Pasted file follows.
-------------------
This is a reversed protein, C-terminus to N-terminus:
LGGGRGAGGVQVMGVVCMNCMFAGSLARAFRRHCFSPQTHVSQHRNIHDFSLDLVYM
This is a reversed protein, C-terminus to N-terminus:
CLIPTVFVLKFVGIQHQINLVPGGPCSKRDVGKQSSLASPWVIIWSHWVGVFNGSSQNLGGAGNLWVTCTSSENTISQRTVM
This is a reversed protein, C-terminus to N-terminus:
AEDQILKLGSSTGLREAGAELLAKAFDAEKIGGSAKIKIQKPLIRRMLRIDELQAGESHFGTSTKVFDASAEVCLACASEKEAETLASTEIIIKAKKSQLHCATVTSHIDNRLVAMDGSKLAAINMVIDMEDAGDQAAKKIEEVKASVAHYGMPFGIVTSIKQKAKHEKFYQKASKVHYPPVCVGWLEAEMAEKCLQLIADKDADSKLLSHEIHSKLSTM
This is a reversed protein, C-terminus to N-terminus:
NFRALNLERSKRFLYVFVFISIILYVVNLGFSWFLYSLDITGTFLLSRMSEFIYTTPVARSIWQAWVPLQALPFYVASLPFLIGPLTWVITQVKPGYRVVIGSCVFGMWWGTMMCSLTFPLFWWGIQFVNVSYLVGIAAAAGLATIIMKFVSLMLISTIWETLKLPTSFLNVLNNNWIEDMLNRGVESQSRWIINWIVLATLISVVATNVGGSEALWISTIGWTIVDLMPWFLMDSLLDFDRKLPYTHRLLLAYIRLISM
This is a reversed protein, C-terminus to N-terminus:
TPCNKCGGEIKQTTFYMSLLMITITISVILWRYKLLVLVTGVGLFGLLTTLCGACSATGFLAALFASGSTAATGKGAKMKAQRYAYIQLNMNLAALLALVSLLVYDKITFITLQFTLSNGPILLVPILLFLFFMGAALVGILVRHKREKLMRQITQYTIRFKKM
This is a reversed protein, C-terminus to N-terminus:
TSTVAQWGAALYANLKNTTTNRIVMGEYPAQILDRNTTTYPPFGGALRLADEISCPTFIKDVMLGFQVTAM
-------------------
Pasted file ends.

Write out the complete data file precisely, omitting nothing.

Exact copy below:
This is a reversed protein, C-terminus to N-terminus:
LGGGRGAGGVQVMGVVCMNCMFAGSLARAFRRHCFSPQTHVSQHRNIHDFSLDLVYM
This is a reversed protein, C-terminus to N-terminus:
CLIPTVFVLKFVGIQHQINLVPGGPCSKRDVGKQSSLASPWVIIWSHWVGVFNGSSQNLGGAGNLWVTCTSSENTISQRTVM
This is a reversed protein, C-terminus to N-terminus:
AEDQILKLGSSTGLREAGAELLAKAFDAEKIGGSAKIKIQKPLIRRMLRIDELQAGESHFGTSTKVFDASAEVCLACASEKEAETLASTEIIIKAKKSQLHCATVTSHIDNRLVAMDGSKLAAINMVIDMEDAGDQAAKKIEEVKASVAHYGMPFGIVTSIKQKAKHEKFYQKASKVHYPPVCVGWLEAEMAEKCLQLIADKDADSKLLSHEIHSKLSTM
This is a reversed protein, C-terminus to N-terminus:
NFRALNLERSKRFLYVFVFISIILYVVNLGFSWFLYSLDITGTFLLSRMSEFIYTTPVARSIWQAWVPLQALPFYVASLPFLIGPLTWVITQVKPGYRVVIGSCVFGMWWGTMMCSLTFPLFWWGIQFVNVSYLVGIAAAAGLATIIMKFVSLMLISTIWETLKLPTSFLNVLNNNWIEDMLNRGVESQSRWIINWIVLATLISVVATNVGGSEALWISTIGWTIVDLMPWFLMDSLLDFDRKLPYTHRLLLAYIRLISM
This is a reversed protein, C-terminus to N-terminus:
TPCNKCGGEIKQTTFYMSLLMITITISVILWRYKLLVLVTGVGLFGLLTTLCGACSATGFLAALFASGSTAATGKGAKMKAQRYAYIQLNMNLAALLALVSLLVYDKITFITLQFTLSNGPILLVPILLFLFFMGAALVGILVRHKREKLMRQITQYTIRFKKM
This is a reversed protein, C-terminus to N-terminus:
TSTVAQWGAALYANLKNTTTNRIVMGEYPAQILDRNTTTYPPFGGALRLADEISCPTFIKDVMLGFQVTAM